AAS 203rd Meeting, January 2004
Session 47 Galaxy Clusters and Large-Scale Structure
Poster, Tuesday, January 6, 2004, 9:20am-6:30pm, Grand Hall

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[47.13] Constraining the Peculiar Velocity Field of the Pisces-Perseus Supercluster

C.M. Springob, M.P. Haynes, R. Giovanelli (Cornell U.)

The Pisces-Perseus Supercluster (PPS) is one of the most prominent features of large-scale structure in the local universe. It represents a significant projected overdensity and exhibits clear signs of filamentary structure. The proximity (4500 < vhelio < 5500 km/s) and orientation (nearly perpendicular to the line of sight) of the PPS main ridge make it an ideal target for peculiar velocity studies. Previous studies of the peculiar velocity field of PPS have claimed evidence for infall though with low statistical significance. We make use of a new all-sky Tully-Fisher survey, SFI++, including over 900 galaxies with Tully-Fisher distances in the PPS region (22 < \alpha < 4 hours, -10 < \delta < 50 degrees, 3000 < vhelio < 9000 km/s). The sample will be combined with others available in the literature, such as the ENEAR and EFAR datasets, and comparison will be made with the density field derived from redshifts alone for some 3000 galaxies in the same region. We make use of averaging within groups and clusters to reduce noise in the velocity field. A sample of this size and completeness should be sufficient to show clear evidence of both foreground and background infall onto the supercluster ridge. It will also allow us to test the hypothesis that the galaxy field traces the mass density field with greater precision than previous studies, and to test for variation of the bias parameter b among subsamples of varying peculiar velocity, local density, and spatial location. We report on the results of an initial investigation aimed at determining how sensitive our peculiar velocity catalog will be to such variations in galaxy biasing, using a simple model for such variations and comparing simulated observations to the PSCz density reconstruction (Branchini et al. 1999).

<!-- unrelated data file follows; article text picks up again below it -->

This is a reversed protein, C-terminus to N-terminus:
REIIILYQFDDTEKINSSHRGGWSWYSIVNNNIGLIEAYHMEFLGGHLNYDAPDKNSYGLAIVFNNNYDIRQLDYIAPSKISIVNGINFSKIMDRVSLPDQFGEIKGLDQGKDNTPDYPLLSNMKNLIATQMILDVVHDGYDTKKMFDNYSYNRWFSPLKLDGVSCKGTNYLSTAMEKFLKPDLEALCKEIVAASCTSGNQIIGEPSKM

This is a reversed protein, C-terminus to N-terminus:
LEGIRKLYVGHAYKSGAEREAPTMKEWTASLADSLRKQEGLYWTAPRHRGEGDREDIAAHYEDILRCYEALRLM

This work is partially funded by NSF grants AST-9900695 and AST-0098526.

The author(s) of this abstract have provided an email address for comments about the abstract: springob@astro.cornell.edu

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© 2003. The American Astronomical Soceity.